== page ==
- Store and serve application resources locally
- Store data locally in a fully-searchable relational database
Google in a press release states that Gears “marks an important step in the evolution of web applications because it addresses a major user concern: availability of data and applications when there’s no Internet connection available, or when a connection is slow or unreliable.” They go on to say that making the browser environment more powerful is increasingly important (Google snatched up a couple of Firefox developers – this makes even more sense in the light of this announcement).
You can install this for a couple of operating systems, though Google warns that this is an early-access developer’s release (which would be called Alpha, but Google calls it Beta). Like many recent announcements, this one too had been foreshadowed in Google’s internal documents which leaked last year. By moving web applications into the offline sector, Google Inc is moving into Microsoft Office competition territory even more clearly.
Gears is also free & open source, so Google is hoping to get the community to accept this technology and run with it. Without developers, Gears won’t be able to take off, which might explain the announcement around the time of the Developer Day. Already, according to Google’s press release, other big industry players are in the boat, including Adobe (senior vice president Kevin Lynch: “[t]he Gears API will also be available in Apollo, which enables web applications to run on the desktop”), Mozilla (chief technology office Brendan Eich: “a significant step forward for web applications”) and Opera (chief technology officer Håkon Wium Lie: “we’re excited to work with Google to extend the reach and power of Web applications”). Google says their “long-term hope is that Google Gears can help the industry as a whole move toward a single standard for offline capabilities that all developers can use.” Being so nice and open to turn a powerful online/ offline web framework into a commodity naturally makes business sense for today’s web application leader, Google; we saw what happens when they figure something doesn’t make business sense, even when it benefits developers.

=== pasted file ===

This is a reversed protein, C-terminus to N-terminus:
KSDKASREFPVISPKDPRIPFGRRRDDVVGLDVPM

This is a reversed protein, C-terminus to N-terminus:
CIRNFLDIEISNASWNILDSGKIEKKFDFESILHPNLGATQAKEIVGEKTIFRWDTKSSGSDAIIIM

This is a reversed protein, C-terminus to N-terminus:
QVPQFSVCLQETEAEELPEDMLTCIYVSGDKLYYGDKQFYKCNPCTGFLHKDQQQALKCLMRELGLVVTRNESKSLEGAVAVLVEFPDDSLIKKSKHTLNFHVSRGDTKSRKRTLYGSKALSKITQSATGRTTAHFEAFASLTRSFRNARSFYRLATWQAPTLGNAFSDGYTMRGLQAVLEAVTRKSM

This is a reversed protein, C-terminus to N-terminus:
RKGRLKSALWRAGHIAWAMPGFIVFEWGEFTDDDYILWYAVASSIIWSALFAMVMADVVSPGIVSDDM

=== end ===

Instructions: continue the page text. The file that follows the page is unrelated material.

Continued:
Reader will add a green download button to the user interface. When you click the button, Reader will download the last 2,000 messages to your computer, preparing your computer to work offline or under a spotty internet connection.
At the live presentation in Mountain View, Google suffered from the web OS equivalent to the Windows blue screen (you know, a browser error message) but this may have had more to do with the connection Google set up for the presentation than product bugs.
[This post was updated as new information came in.]
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